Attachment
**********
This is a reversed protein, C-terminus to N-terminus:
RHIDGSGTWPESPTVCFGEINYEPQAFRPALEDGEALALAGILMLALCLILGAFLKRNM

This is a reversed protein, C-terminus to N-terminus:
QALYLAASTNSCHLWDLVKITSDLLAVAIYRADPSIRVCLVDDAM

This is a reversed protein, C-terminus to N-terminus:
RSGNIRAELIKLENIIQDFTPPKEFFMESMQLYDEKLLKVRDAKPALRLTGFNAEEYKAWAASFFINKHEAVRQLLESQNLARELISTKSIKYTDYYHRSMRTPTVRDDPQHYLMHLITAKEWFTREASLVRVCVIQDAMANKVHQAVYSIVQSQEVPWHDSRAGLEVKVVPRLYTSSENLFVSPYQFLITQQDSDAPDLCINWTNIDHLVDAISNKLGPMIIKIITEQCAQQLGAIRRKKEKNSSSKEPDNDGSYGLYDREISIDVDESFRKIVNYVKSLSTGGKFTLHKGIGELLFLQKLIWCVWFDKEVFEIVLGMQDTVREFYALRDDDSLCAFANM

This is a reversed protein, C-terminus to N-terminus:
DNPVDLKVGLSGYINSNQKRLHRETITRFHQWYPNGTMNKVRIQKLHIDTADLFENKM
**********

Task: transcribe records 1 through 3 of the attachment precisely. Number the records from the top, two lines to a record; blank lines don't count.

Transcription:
This is a reversed protein, C-terminus to N-terminus:
RHIDGSGTWPESPTVCFGEINYEPQAFRPALEDGEALALAGILMLALCLILGAFLKRNM

This is a reversed protein, C-terminus to N-terminus:
QALYLAASTNSCHLWDLVKITSDLLAVAIYRADPSIRVCLVDDAM

This is a reversed protein, C-terminus to N-terminus:
RSGNIRAELIKLENIIQDFTPPKEFFMESMQLYDEKLLKVRDAKPALRLTGFNAEEYKAWAASFFINKHEAVRQLLESQNLARELISTKSIKYTDYYHRSMRTPTVRDDPQHYLMHLITAKEWFTREASLVRVCVIQDAMANKVHQAVYSIVQSQEVPWHDSRAGLEVKVVPRLYTSSENLFVSPYQFLITQQDSDAPDLCINWTNIDHLVDAISNKLGPMIIKIITEQCAQQLGAIRRKKEKNSSSKEPDNDGSYGLYDREISIDVDESFRKIVNYVKSLSTGGKFTLHKGIGELLFLQKLIWCVWFDKEVFEIVLGMQDTVREFYALRDDDSLCAFANM